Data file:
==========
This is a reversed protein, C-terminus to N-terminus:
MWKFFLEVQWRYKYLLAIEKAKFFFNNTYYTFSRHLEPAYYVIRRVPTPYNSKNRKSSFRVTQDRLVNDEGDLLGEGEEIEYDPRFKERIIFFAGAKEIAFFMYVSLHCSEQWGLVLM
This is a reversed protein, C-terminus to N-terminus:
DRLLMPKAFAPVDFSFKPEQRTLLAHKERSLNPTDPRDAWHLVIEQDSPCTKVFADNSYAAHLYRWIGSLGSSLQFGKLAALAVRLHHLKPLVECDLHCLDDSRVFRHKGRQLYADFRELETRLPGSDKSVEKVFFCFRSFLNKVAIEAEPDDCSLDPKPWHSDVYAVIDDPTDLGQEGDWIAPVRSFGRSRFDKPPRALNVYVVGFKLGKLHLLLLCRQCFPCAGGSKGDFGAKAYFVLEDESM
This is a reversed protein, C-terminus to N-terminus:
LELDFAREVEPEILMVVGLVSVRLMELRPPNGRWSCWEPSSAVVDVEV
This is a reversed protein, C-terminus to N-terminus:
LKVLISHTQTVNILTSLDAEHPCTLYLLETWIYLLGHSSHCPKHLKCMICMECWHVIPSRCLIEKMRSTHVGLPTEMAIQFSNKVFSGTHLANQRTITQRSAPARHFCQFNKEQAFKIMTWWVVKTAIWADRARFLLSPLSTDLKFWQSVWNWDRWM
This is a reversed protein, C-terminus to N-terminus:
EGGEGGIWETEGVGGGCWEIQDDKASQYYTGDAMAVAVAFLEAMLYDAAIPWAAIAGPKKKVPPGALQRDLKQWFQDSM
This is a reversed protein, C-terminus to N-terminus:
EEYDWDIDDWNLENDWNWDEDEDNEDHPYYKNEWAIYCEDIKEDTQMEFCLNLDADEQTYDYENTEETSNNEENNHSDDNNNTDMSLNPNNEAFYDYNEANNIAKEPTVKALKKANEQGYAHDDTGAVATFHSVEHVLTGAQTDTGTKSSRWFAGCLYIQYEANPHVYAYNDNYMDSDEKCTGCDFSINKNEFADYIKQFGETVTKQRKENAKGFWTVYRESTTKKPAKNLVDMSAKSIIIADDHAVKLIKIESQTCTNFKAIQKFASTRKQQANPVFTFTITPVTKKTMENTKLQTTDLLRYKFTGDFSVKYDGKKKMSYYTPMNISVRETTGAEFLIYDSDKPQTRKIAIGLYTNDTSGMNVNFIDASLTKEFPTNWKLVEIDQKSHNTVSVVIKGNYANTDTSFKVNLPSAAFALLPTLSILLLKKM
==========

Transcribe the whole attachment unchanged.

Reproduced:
This is a reversed protein, C-terminus to N-terminus:
MWKFFLEVQWRYKYLLAIEKAKFFFNNTYYTFSRHLEPAYYVIRRVPTPYNSKNRKSSFRVTQDRLVNDEGDLLGEGEEIEYDPRFKERIIFFAGAKEIAFFMYVSLHCSEQWGLVLM
This is a reversed protein, C-terminus to N-terminus:
DRLLMPKAFAPVDFSFKPEQRTLLAHKERSLNPTDPRDAWHLVIEQDSPCTKVFADNSYAAHLYRWIGSLGSSLQFGKLAALAVRLHHLKPLVECDLHCLDDSRVFRHKGRQLYADFRELETRLPGSDKSVEKVFFCFRSFLNKVAIEAEPDDCSLDPKPWHSDVYAVIDDPTDLGQEGDWIAPVRSFGRSRFDKPPRALNVYVVGFKLGKLHLLLLCRQCFPCAGGSKGDFGAKAYFVLEDESM
This is a reversed protein, C-terminus to N-terminus:
LELDFAREVEPEILMVVGLVSVRLMELRPPNGRWSCWEPSSAVVDVEV
This is a reversed protein, C-terminus to N-terminus:
LKVLISHTQTVNILTSLDAEHPCTLYLLETWIYLLGHSSHCPKHLKCMICMECWHVIPSRCLIEKMRSTHVGLPTEMAIQFSNKVFSGTHLANQRTITQRSAPARHFCQFNKEQAFKIMTWWVVKTAIWADRARFLLSPLSTDLKFWQSVWNWDRWM
This is a reversed protein, C-terminus to N-terminus:
EGGEGGIWETEGVGGGCWEIQDDKASQYYTGDAMAVAVAFLEAMLYDAAIPWAAIAGPKKKVPPGALQRDLKQWFQDSM
This is a reversed protein, C-terminus to N-terminus:
EEYDWDIDDWNLENDWNWDEDEDNEDHPYYKNEWAIYCEDIKEDTQMEFCLNLDADEQTYDYENTEETSNNEENNHSDDNNNTDMSLNPNNEAFYDYNEANNIAKEPTVKALKKANEQGYAHDDTGAVATFHSVEHVLTGAQTDTGTKSSRWFAGCLYIQYEANPHVYAYNDNYMDSDEKCTGCDFSINKNEFADYIKQFGETVTKQRKENAKGFWTVYRESTTKKPAKNLVDMSAKSIIIADDHAVKLIKIESQTCTNFKAIQKFASTRKQQANPVFTFTITPVTKKTMENTKLQTTDLLRYKFTGDFSVKYDGKKKMSYYTPMNISVRETTGAEFLIYDSDKPQTRKIAIGLYTNDTSGMNVNFIDASLTKEFPTNWKLVEIDQKSHNTVSVVIKGNYANTDTSFKVNLPSAAFALLPTLSILLLKKM